Homeless Jesus Has No Home

Jesus replied, “Foxes have dens and birds have nests, but the Son of Man has no place to lay his head.” – Matthew 8:20

In the Gospel of Matthew Jesus described himself as homeless.

But apparently a couple of Roman Catholic churches in Toronto missed that verse.

According to their administration ‘Homeless Jesus’ is just too controversial.

That sounds about right.

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Sculpture of Jesus the Homeless Rejected by Two Prominent Churches

By Leslie Scrivener, The Star

Jesus has been depicted in art as triumphant, gentle or suffering. Now, in a controversial new sculpture in downtown Toronto, he is shown as homeless — an outcast sleeping on a bench.

It takes a moment to see that the slight figure shrouded by a blanket, hauntingly similar to the real homeless who lie on grates and in doorways, is Jesus. It’s the gaping wounds in the feet that reveal the subject, whose face is draped and barely visible, as Jesus the Homeless.

Despite message of the sculpture — Jesus identifying with the poorest among us — it was rejected by two prominent Catholic churches, St. Michael’s Cathedral in Toronto and St. Patrick’s Cathedral in New York.

“Homeless Jesus had no home,” says the artist, TimothySchmalz, who specializes in religious sculpture. “How ironic.”

Rectors of both cathedrals were enthusiastic about the bronze piece and showed Schmalz possible locations, but higher-ups in the New York and Toronto archdiocese turned it down, he says.

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  • Jon

    Was Jesus homeless by today’s standard?

    Although he did not have a home, the Bible mentions Judas as taking care of the money and it is not a stretch to say that Jesus had a job (evangelist) and him and his disciples provided for themselves.

    I can’t remember where in the Bible Jesus begged for food, on the contrary he was a skilled craftsman.

    Was Jesus destitute as the sculpture alludes? Or was he a humble and modest traveling teacher?

    I’m all for showing compassion to the homeless and raising awareness about helping the lesser of society. Everyone is just a few decisions or a few turn if events away from being homeless. I commend the artist for bringing awareness but can also understand that the sculpture is a but controversial as it portrays a Jesus that did not exist.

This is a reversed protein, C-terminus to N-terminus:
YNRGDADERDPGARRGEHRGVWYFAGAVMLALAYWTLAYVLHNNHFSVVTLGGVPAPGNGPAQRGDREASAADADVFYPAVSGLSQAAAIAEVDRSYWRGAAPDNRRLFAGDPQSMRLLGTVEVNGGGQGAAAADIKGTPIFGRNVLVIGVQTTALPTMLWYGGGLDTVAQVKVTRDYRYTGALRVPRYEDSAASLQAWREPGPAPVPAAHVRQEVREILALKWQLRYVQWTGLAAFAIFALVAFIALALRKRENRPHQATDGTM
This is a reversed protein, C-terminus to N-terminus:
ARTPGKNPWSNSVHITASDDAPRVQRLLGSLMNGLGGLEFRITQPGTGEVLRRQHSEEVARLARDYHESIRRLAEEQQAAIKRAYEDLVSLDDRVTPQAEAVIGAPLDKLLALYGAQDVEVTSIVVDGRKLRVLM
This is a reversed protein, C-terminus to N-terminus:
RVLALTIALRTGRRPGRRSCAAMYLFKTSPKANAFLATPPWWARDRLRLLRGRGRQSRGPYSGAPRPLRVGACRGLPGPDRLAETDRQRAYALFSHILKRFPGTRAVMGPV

• ZackHunt

      Jon,

      I’ve got to respectfully disagree a bit. Judas did take care of money, but as we see in the anointing with perfume scene, a lot of that money seems to have gone to caring for the poor. I would say it is a stretch to say Jesus had a job. His de facto rabbi gig wasn’t a paying one as far as I’m aware of, certainly not comparable to a modern evangelist who gets paid for a speaking/preaching gig. The disciples did provide for themselves to some extent, but they also relied heavily on the generosity of others. Finally, I think the Jesus was a carpenter stuff gets played up way too much. There’s nothing in scripture or ancient Christian tradition that I’m aware that says anything about Jesus deriving an income from carpentry. Yes, Joseph was a carpenter and Jesus may have been one too before he started his ministry, but that ministry seems to have been a full-time gig according to the Gospels.

      All that to say. Not every homeless person today is on the street corner begging for food. Many of them are searching (fruitlessly) for jobs. Some of them have jobs, but don’t make enough to pay rent, let alone a mortgage. So, they rely on others – churches, charities, etc. – to provide them with clothes, a bed to sleep in, food to eat. That’s pretty much the picture we get of Jesus in the gospels. Sure, he may not have spent his time holding a “will work for food” sign on the street corner, but neither do most homeless people today.

      -Apologies for the mini rant, but you touched a sensitive spot in my soul. :)

  • Jon

    “Judas did take care of money, but as we see in the anointing with perfume scene, A LOT of that money seems to have gone to caring for the poor.”

    Exactly, Jesus and the disciples had enough money and had given enough money to the poor, that in that same scene, Jesus had no problem with the expensive perfume being used to anoint his feet and not to be sold to help the poor. This is not because it is not good to help the poor but because so much had been given already and there was a higher purpose for the perfume.